First, a post-election confession. I never want to see another presidential campaign ad again. Living in a "battleground" state, I was unfortunate enough to witness the full power and glory of millions of dollars thrown at every television outlet to ensure that no Ohio voter went to bed without having been mercilessly pummeled with Bush and Kerry campaign ads.
In case you are wondering, the Geneva Convention is supposed to protect civilians from this kind of assault. In fact, Article 3 prohibits "(a) Violence to life and person, in particular murder of all kinds, mutilation, cruel treatment and torture; (b) Taking of hostages; (c) Outrages upon personal dignity, in particular humiliating and degrading treatment." I would make the case that both campaigns, not to mention all the PACs, are guilty on each count.
In his concession address, Sen. John Kerry said he and President Bush had "talked about the danger of division in our country and the need the desperate need for unity, for finding the common ground, coming together. Today, I hope that we can begin the healing." I haven't seen much evidence of it. For example, AFL-CIO President John J. Sweeney noted on the organization's Web site that the election "did not give President George W. Bush a 'mandate' to continue policies that have cost us good jobs, affordable health care and retirement security." At the OMB Watch Web site, the group reminded visitors that the Bush Administration "mounted an all-out assault on regulatory safeguards in its first term."
On the other side of the great divide, House Majority Leader Tom Delay shortly after the election was talking about what the Republican Party could do to "reshape American politics and society for a generation." High on that list: regulatory reform. Delay cited a Small Business Administration study pegging the cost of "the regulatory state to the American people" at $800 billion, or 8 percent of gross domestic product. He said conservatives have an opportunity to "finally do something about the skyrocketing costs and crippling economic effects of federal regulation." Is OSHA included in the regulatory state? Well, Delay was the person who led the charge against the Clinton Administration's ergonomics standard.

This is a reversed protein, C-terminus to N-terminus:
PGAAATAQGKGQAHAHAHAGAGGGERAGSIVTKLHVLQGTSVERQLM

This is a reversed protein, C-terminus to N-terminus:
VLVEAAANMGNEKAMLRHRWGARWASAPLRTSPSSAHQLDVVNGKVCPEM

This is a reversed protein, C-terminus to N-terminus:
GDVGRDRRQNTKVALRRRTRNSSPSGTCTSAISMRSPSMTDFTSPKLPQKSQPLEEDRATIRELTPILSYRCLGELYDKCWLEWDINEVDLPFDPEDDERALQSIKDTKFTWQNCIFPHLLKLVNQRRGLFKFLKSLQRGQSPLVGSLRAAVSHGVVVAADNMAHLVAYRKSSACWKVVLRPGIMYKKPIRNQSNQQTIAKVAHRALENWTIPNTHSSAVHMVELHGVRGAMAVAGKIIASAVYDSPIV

These are examples of issues and rhetoric that will bring us together in much the same way that a bugle call brings two armies together. Both sides seem to have immediately plunged into trying to figure out how to make sure that they are the winner in the 2008 election. If that effort leads to television advertising any time soon, that might be a reason to consider moving to Canada.
Safety and Health
But rather than give any more attention to division, I would rather focus on the words of Dr. John Howard, director of the National Institute for Occupational Safety and Health (NIOSH). Last month, Howard gave the keynote presentation at a Washington symposium on "Steps to a Healthier U.S. Workforce." Howard pointed out that the occupational safety and health community has focused it efforts on "ensuring that employers can, and do, provide working conditions that are safe and healthful for workers." But those efforts, he noted, assume that "workers are just as healthy as they can be when they come to work."
The health promotion and education communities, on the other hand, primarily work to foster "lifestyle choices that enhance health for everyone, including those who leave their homes every day to go to work or, increasingly, stay in their homes to 'do work,'" said Howard. Coordination between the two communities, he said, is "often more the result of coincidence than intention."
But there are plenty of good reasons to take advantage of whatever avenues are available to promote safety and health in the workplace. "Of the one and one-half trillion dollars expended each year in the American medical care system, about 80 percent of those dollars are spent for medical care for chronic diseases and chronic disabling injuries," said Howard.
Howard called the conference a first step toward building a partnership between these two communities so that "health-enhancing behaviors are valued and promoted in the workplace along with safety and health protection." He said the "continued separation of focus on at-work and off-work risks is artificial and is not serving workers or their employers optimally."
If you're following the same divisive model in your company, maybe it's time to explore the common ground between employee health and worker safety and cast your vote for a holistic approach to this expensive problem.